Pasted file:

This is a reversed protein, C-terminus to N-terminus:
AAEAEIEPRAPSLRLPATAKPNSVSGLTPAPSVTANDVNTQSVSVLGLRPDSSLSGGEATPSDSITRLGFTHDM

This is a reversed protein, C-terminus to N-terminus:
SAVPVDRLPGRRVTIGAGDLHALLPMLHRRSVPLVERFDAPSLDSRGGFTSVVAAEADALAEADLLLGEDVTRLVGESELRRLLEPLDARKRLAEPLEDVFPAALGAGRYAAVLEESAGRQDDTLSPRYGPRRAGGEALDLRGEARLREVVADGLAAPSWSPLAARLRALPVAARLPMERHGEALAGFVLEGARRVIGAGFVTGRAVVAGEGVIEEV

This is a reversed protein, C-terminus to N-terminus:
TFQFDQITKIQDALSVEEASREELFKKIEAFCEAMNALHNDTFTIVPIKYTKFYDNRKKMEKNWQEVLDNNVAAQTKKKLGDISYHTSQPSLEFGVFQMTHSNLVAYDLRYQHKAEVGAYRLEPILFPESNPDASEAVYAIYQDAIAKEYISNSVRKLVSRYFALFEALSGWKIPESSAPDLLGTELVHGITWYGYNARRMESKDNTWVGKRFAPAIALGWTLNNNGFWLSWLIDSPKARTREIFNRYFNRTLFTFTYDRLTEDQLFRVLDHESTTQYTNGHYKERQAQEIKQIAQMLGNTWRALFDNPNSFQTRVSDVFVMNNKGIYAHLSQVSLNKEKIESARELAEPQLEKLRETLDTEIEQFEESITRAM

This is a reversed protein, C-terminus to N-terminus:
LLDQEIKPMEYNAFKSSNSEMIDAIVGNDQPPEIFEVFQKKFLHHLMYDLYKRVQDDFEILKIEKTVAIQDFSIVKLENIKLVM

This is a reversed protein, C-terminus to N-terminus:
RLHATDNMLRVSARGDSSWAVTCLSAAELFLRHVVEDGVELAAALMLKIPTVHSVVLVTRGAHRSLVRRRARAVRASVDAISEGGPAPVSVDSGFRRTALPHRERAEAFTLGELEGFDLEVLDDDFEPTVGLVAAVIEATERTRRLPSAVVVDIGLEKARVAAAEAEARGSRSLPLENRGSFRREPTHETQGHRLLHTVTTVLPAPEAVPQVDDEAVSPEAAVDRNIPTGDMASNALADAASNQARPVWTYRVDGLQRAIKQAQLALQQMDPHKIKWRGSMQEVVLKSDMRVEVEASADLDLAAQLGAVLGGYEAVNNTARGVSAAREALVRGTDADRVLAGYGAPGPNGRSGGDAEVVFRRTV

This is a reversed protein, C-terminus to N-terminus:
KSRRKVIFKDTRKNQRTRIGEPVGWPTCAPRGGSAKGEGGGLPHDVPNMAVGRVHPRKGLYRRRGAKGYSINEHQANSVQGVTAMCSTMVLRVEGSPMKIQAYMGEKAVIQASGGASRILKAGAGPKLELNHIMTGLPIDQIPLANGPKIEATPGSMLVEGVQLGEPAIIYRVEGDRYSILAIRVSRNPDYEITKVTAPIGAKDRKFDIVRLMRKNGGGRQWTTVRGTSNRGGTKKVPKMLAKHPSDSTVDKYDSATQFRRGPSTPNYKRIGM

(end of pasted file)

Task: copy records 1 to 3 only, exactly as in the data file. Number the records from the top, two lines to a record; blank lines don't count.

This is a reversed protein, C-terminus to N-terminus:
AAEAEIEPRAPSLRLPATAKPNSVSGLTPAPSVTANDVNTQSVSVLGLRPDSSLSGGEATPSDSITRLGFTHDM

This is a reversed protein, C-terminus to N-terminus:
SAVPVDRLPGRRVTIGAGDLHALLPMLHRRSVPLVERFDAPSLDSRGGFTSVVAAEADALAEADLLLGEDVTRLVGESELRRLLEPLDARKRLAEPLEDVFPAALGAGRYAAVLEESAGRQDDTLSPRYGPRRAGGEALDLRGEARLREVVADGLAAPSWSPLAARLRALPVAARLPMERHGEALAGFVLEGARRVIGAGFVTGRAVVAGEGVIEEV

This is a reversed protein, C-terminus to N-terminus:
TFQFDQITKIQDALSVEEASREELFKKIEAFCEAMNALHNDTFTIVPIKYTKFYDNRKKMEKNWQEVLDNNVAAQTKKKLGDISYHTSQPSLEFGVFQMTHSNLVAYDLRYQHKAEVGAYRLEPILFPESNPDASEAVYAIYQDAIAKEYISNSVRKLVSRYFALFEALSGWKIPESSAPDLLGTELVHGITWYGYNARRMESKDNTWVGKRFAPAIALGWTLNNNGFWLSWLIDSPKARTREIFNRYFNRTLFTFTYDRLTEDQLFRVLDHESTTQYTNGHYKERQAQEIKQIAQMLGNTWRALFDNPNSFQTRVSDVFVMNNKGIYAHLSQVSLNKEKIESARELAEPQLEKLRETLDTEIEQFEESITRAM